The effect of auricular therapy on blood pressure: A systematic review and meta-analysis.
Eur J Cardiovasc Nurs. 2020 Jan ;19(1):20-30. Epub 2019 Oct 4. PMID: 31583887
BACKGROUND: Although a number of clinical studies have investigated the effectiveness and safety of auricular therapy for treating hypertension, the overall evidence remains uncertain.
AIMS: We aimed to evaluate the evidence for the effect of auricular therapy on blood pressure using meta-analysis methodology.
METHODS: We searched PubMed, Embase, Cochrane Library databases, Clinicalkey, China National Knowledge Infrastructure, China Scientific Journal Database and Wanfang Database and Chinese Biomedicine for trials that compared the effects of auricular therapy to that of sham auricular therapy, antihypertensive drugs, or no intervention on blood pressure. Blood pressure values before and after treatment, magnitude of blood pressure change between baseline and post-intervention, and the efficacy rate, as outcomes, were synthesized by RevMan 5.3. Continuous outcomes were expressed as weighted mean differences, and dichotomous data were expressed as relative risks with 95% confidence intervals.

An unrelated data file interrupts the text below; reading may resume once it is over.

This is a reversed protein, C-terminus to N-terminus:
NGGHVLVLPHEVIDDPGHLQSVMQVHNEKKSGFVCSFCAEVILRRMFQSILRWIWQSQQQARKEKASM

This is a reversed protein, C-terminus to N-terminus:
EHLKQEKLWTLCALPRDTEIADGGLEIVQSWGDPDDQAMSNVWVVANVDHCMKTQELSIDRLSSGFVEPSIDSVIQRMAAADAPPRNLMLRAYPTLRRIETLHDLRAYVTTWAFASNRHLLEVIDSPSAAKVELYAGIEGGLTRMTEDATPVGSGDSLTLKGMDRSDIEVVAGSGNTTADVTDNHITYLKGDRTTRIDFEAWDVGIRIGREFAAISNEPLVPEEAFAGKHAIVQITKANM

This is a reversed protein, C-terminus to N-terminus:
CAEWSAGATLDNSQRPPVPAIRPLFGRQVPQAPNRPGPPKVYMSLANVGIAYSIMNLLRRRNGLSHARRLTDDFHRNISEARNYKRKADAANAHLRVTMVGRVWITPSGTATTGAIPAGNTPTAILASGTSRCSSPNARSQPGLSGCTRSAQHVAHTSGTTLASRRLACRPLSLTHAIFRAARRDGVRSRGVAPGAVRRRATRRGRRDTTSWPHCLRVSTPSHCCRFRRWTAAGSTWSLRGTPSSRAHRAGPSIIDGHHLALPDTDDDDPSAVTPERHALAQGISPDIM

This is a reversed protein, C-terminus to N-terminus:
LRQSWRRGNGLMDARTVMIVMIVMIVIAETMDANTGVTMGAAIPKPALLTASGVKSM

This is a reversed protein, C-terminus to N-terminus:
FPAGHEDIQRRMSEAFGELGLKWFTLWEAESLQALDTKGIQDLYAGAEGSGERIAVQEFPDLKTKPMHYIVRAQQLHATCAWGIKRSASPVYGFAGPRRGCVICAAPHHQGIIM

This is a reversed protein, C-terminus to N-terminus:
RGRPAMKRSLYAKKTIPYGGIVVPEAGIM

RESULTS: We systematically reviewed 44 randomized controlled trials (involving 5022 patients through June 2018). Auricular acupressure plus antihypertensive drugs might be more effective than antihypertensive drugs alone in both reducing systolic blood pressure value after treatment (=464 patients; mean difference, -5.06 mm Hg; 95% confidence interval, -6.76- -3.36,<0.00001;=32%), decreasing diastolic blood pressure after treatment (=464 patients; mean difference, -5.30 mm Hg; 95% confidence interval, -6.27- -4.33,<0.00001;=0%) and the efficacy rate (relative risk, 1.22; 95% confidence interval, 1.17-1.26;<0.00001;=0%).
CONCLUSION: Auricular therapy could be provided to patients with hypertension as an adjunct to antihypertensive drugs for lowering blood pressure value and achieving blood pressure targets.